<beans xmlns=""

Once declared, you will be able to use <encryption:*> tags for:

  • Creating encryptors and digesters.
  • Creating configuration beans, both for encryptors and for digesters.
  • Creating instances of EncryptableProperties (extending java.util.Properties) that automatically decrypt entries in .properties files.
  • Registering an EncryptablePropertyPlaceHolderConfigurer.

Creating encryptors and digesters

Creating encryptor and digester artifacts with the encryption namespace is easy. There's a tag for each type of encryptor/digester (including some util classes), and each tags is able to specify all of the artifact's properties as tag attributes.

Let's see some encryptor declaration examples:

  <!-- Registers an org.jasypt.encryption.ByteEncryptor-->
  <encryption:byte-encryptor id="myEncryptor" algorithm="PBEWithMD5AndTripleDES" password="jasypt"/>
  <!-- Registers an org.jasypt.encryption.StringEncryptor-->
  <encryption:string-encryptor id="myEncryptor" password="jasypt" pool-size="5"/>
  <!-- Registers an org.jasypt.encryption.BigDecimalEncryptor-->
  <encryption:big-decimal-encryptor password="jasypt" key-obtention-iterations="15000"/>
  <!-- Registers an org.jasypt.encryption.BigIntegerEncryptor-->
  <encryption:big-integer-encryptor id="myEncryptor" password="jasypt" provider-name="BC"/>

Note how the pool-size parameter will affect the specific implementation of encryptor being created: a PooledPBE*Encryptor if this parameter is specified, and a StandardPBE*Encryptor if not.

Now for some digesters:

  <!-- Registers an org.jasypt.digest.ByteDigester-->
  <encryption:byte-digester algorithm="SHA-1" salt-size-bytes="16" iterations="50000"/>
  <!-- Registers an org.jasypt.digest.StringDigester-->
  <encryption:string-digester pool-size="10"/>

Again, the pool-size attribute will determine whether the digesters will be Standard or Pooled.

Some util artifacts can also be instantiated this way:

  <!-- Password encryptors -->
  <!-- Text encryptors -->
  <encryption:basic-text-encryptor password="jasypt"/>
  <encryption:strong-text-encryptor password="jasypt"/>

Creating configuration beans for encryptors and digesters

Configuration beans implement the DigesterConfig interface for digesters and PBEConfig for encryptors, and Jasypt offers several implementations of these interfaces out-of-the-box depending on whether the digester to be created is meant for bytes or Strings, and also whether some configuration parameters can come from environment variables and/or system properties.

The encryption namespace will automatically choose the correct config bean implementation to be instantiated depending on the specified configuration attributes, so that you do not have to worry about the specific implementation class you need.

Let's see some examples:

  <encryption:digester-config id="dConf1" iterations="1400" salt-size-bytes="32"/>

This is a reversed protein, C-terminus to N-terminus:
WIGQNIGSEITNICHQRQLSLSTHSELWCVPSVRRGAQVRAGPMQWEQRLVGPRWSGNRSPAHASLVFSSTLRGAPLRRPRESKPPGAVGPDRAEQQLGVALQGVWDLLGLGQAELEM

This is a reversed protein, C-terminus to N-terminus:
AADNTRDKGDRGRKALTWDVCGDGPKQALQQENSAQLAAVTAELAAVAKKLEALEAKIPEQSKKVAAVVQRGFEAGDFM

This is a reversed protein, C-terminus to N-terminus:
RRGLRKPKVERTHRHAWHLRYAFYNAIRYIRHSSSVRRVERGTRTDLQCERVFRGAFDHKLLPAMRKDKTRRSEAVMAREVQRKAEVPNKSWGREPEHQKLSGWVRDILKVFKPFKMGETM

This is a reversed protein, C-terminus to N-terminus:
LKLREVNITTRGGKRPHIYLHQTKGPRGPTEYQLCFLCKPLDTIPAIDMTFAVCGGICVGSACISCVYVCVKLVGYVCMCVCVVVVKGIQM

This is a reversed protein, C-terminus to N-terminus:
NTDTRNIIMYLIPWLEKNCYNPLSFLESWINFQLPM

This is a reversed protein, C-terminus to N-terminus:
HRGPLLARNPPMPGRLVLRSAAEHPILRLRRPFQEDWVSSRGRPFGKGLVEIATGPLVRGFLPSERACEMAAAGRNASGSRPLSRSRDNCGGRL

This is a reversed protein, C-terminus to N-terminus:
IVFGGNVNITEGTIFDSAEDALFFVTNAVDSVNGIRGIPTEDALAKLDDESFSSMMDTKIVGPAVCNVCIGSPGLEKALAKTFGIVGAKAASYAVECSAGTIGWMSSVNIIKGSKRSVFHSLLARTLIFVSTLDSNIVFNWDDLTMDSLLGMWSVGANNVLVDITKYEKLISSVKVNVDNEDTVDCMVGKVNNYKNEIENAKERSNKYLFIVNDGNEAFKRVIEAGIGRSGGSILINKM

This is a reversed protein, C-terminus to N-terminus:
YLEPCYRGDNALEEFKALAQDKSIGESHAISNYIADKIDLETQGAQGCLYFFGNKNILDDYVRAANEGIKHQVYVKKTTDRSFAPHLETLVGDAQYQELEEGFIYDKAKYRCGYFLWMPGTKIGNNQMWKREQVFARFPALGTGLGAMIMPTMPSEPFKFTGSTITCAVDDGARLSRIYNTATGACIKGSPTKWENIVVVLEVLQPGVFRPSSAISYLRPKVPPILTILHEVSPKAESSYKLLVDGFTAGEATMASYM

<encryption:digester-config id="dConf2" iterations="10000" string-output-type="hexa"/>
  <encryption:digester-config id="dConf3" string-output-type="hexa" algorithm-env-name="VAR_ALGORITHM"/> 
  <encryption:encryptor-config id="eConf1" key-obtention-iterations="500" password-env-name="VAR_PASSWD"/> 
  <encryption:encryptor-config id="eConf2" password-env-name="VAR_PASSWD" algorithm="PBEWithMD5AndTripleDES"/> 
  <encryption:encryptor-config id="eConf3" password="jasypt" algorithm-sys-property-name="jasypt.enc.algorithm"/> 

Using these beans in our encryptors/digesters is easy:

  <encryption:digester-config id="dConf" string-output-type="hexa" algorithm-env-name="VAR_ALGORITHM"/>
  <encryption:string-digester config-bean="dConf"/>
  <encryption:encryptor-config id="eConf" password-env-name="VAR_PASSWD" algorithm="PBEWithMD5AndTripleDES"/>
  <encryption:string-encryptor id="stringEnc" config-bean="eConf"/> 

Creating EncryptableProperties instances

Usually, in Spring you can create a java.util.Properties bean in your XML using the util namespace, like this:

  <util:properties location=""/>

Jasypt allows you to register an object in an equivalent manner, simply by adding an encryptor bean reference:

  <encryption:encryptable-properties encryptor="stringEnc" location=""/>

This <encryption:encryptable-properties> tag works in exactly the same way and with exactly the same features as <util:properties>, and as the object it registers is a subclass of java.util.Properties, you can autowire it inside your application with your code not even noticing these properties are originally encrypted.

Registering an EncryptablePropertyPlaceholder/Override

Spring allows you to easily register a PropertyPlaceholderConfigurer that takes care of the resolution of your ${...} property expressions:

  <context:property-placeholder location=""/>

But if you want to register an EncryptablePropertyPlaceholder instead because your property files might be encrypted, you can do:

  <encryption:encryptable-property-placeholder encryptor="stringEnc" location=""/>

And that's it! A property override implementation is also provided:

  <encryption:encryptable-property-override encryptor="stringEnc" location=""/>

Integrating jasypt with Spring Security 3.x

For details on how to integrate jasypt with Spring Security 3.x, please have a look at this guide.